Thankfully it was ‘clean’ water (vs. a mucky sauce) and seems to have dried up removing any issues.

Lesson learned: don’t let water accumulate on the cook top of your Bosch stove/oven. If you do get Error 43 – be patient and dry it out. A power cycle will help once things are dry enough.

SSL for everybody

April 28th, 2016


SSL certificates are a great way to ensure that the website you’re connected to is really the one you think you’re connected to, and it also keeps the traffic between your client and the server secure. The HTTPS protocol uses SSL certificates. The main problem with the SSL infrastructure was that you needed to get one that was signed by one of the central trusted authorities – and generally if you wanted one of these you had to pay for one. There were a few places that would give you a free certificate for personal use, the other alternative was to use a self signed certificate but there were usability issues because it isn’t signed by a trusted authority.

This all changed recently with Let’s Encrypt – you can now get a free certificate with very little effort. If you maintain a website or host an app, you should check out. The remainder of this post is a cleaned up set of notes on what I did.

I started out here – which seemed to be a good starting point. Then I figured I’d make sure my server met the criteria they had for support, the documentation had some details covering this. I was happy to see Ubuntu 12.04+ and Apache 2.x support, so this made me fairly confident my server was supported.

But.. my Ubuntu doesn’t seem to have a letsencrypt package

No problem, we’ll just follow along with

The last command, while asking for help – will do some bootstrapping of let’s encrypt. So don’t skip it. The scripts include calls to sudo, so you don’t have to be root to run them but it will ask for root access.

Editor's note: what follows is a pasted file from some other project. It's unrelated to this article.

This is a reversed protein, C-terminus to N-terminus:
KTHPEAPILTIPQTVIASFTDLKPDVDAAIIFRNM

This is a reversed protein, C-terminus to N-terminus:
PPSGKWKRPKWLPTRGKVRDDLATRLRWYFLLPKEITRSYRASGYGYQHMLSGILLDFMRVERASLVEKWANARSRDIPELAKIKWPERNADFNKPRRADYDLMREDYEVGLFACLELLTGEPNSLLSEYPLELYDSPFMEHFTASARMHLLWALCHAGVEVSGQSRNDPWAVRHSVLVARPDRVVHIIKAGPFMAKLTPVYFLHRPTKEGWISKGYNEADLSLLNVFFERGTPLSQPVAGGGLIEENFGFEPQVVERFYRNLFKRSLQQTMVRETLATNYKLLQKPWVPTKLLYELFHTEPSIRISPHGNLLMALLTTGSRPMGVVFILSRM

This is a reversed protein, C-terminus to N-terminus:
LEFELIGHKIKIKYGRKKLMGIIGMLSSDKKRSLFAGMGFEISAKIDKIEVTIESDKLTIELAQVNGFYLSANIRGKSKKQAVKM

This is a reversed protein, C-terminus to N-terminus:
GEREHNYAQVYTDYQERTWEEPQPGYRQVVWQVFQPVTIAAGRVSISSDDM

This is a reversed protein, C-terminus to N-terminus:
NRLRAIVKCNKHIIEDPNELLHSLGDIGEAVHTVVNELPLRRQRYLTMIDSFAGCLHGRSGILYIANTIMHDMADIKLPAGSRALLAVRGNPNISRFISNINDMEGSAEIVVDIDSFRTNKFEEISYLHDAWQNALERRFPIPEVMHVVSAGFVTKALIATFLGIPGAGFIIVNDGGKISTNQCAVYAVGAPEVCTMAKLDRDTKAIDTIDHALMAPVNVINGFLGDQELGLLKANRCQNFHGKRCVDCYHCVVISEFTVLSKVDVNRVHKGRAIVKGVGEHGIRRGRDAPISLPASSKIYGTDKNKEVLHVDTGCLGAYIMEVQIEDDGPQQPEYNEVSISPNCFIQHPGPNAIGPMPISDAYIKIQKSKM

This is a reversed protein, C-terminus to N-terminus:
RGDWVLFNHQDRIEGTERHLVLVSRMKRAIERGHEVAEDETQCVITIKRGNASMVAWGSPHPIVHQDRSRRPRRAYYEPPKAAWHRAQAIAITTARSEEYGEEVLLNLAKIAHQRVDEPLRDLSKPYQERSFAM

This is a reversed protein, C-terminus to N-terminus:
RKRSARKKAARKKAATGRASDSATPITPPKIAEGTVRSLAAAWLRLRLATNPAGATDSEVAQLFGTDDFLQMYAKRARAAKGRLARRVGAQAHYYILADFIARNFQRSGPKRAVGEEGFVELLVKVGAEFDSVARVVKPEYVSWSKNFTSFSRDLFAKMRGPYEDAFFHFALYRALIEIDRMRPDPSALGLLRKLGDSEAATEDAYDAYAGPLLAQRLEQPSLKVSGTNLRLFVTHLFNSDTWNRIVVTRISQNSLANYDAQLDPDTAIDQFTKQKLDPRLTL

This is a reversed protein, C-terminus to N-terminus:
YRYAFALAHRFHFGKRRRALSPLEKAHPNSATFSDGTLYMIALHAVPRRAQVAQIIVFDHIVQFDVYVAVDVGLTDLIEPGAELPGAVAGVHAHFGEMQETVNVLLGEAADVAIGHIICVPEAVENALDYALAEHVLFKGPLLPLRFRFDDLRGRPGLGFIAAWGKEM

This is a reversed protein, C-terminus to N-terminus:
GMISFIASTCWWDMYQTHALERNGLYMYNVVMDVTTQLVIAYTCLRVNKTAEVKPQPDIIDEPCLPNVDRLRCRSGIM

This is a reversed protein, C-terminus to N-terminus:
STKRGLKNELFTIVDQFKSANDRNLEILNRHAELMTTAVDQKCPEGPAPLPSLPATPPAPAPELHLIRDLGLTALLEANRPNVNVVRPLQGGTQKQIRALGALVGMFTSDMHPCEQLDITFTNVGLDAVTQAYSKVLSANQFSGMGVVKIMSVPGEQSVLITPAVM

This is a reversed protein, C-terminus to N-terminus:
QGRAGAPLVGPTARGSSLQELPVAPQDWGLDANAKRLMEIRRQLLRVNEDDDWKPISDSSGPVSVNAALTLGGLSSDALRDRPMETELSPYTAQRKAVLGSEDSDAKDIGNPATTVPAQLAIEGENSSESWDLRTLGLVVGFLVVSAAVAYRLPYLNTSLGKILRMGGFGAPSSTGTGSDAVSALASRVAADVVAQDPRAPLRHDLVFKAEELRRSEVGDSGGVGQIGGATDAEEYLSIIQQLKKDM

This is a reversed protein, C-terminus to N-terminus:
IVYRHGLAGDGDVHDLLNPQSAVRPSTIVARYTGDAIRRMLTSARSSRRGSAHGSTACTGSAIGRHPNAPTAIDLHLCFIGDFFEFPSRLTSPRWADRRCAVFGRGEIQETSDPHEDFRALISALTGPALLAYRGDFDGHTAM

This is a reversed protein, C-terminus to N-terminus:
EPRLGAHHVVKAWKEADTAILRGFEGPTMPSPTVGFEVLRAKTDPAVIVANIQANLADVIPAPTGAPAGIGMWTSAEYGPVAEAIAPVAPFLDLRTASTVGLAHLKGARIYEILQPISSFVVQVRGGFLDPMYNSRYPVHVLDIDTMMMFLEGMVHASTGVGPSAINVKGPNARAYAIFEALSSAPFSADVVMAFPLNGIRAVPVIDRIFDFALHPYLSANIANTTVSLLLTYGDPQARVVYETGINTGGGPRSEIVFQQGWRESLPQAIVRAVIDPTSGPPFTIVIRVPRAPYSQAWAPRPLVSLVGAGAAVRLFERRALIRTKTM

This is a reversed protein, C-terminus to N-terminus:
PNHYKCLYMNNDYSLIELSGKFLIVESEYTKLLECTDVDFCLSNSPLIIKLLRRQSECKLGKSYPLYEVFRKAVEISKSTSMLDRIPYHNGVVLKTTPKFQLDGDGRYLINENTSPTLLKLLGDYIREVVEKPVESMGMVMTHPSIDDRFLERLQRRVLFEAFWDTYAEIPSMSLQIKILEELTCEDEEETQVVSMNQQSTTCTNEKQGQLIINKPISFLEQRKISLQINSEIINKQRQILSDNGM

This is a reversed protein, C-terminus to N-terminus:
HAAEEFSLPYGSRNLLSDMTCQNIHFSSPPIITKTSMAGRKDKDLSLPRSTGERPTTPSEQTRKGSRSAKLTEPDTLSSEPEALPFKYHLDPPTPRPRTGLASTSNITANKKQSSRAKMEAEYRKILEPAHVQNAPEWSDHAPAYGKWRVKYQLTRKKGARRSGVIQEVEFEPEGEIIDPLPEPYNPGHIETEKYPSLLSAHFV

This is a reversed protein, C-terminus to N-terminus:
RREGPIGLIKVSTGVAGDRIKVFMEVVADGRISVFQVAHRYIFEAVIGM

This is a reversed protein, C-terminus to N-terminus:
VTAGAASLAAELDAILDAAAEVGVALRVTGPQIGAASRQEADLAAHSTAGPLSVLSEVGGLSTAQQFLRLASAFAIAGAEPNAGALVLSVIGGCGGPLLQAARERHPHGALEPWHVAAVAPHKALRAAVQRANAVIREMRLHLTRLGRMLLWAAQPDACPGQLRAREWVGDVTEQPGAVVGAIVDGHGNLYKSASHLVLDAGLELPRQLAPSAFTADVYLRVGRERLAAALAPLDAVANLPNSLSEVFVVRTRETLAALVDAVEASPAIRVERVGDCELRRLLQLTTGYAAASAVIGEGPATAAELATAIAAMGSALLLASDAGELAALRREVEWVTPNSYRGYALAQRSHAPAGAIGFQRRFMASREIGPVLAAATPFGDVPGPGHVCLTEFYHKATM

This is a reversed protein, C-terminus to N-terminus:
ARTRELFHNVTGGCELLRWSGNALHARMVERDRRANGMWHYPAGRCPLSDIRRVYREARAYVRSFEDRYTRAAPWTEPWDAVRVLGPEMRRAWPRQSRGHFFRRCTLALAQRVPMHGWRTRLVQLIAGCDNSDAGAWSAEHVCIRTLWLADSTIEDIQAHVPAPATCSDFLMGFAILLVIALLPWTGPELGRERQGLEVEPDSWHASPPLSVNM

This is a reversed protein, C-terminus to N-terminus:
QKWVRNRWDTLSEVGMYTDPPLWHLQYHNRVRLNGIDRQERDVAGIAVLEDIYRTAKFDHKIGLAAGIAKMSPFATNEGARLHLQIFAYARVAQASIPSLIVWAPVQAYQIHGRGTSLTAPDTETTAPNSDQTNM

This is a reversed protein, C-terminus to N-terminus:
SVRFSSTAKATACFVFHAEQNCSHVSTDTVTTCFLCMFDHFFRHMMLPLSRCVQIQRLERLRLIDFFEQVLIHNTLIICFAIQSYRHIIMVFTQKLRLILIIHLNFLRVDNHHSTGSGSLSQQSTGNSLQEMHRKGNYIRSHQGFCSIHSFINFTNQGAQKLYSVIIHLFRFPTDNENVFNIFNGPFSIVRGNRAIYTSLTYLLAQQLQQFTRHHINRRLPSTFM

[Security note – it is always a little bit scary running random scripts, always worth looking at them. There is a growing trend of having “wget -O – | bash” be normal, but you should be afraid]

Some exciting updates to my server from doing just the bootstrap. My /etc/ca-certificates got updated (it was probably way overdue), it also dragged me up to date for libssl. It took a while to finish, but we finally got the help screen.

At this point, I have the let’s encrypt tools installed on my server, so time to try them out.

Hopefully the following command is going to register us and get a new certificate for my old expired one.

Well that didn’t work, it picked up some ‘other’ domains I host — but not my main one. Weird, but probably due to my non-standard configuration of Apache due to years of hacking it. It was easy to bail out so no harm done. Let’s try this then:

Ok – much better, email sign up and an agreement (which yes, I took the time to read – it was only 6 pages).  It seems as I don’t have a virtual host setup for and needed to manually pick the apache config file (not a big deal), this was why the first try didn’t work.

Visiting shows no more certificate error (woot!) and all looks good. It was really this easy.

The end of the script even suggests you visit: to check for issues.  These SSL Labs tests, show that my certificate from letsencrypt will expire in just under 3 months, so I’ll want to add a cron job to do a renew. They also gave me a B rating, with lots of gorpy details on why.

To renew, I just need to run this command from time to time

That’s really easy to do with cron – so I added an entry to my root user crontab to run this once a month.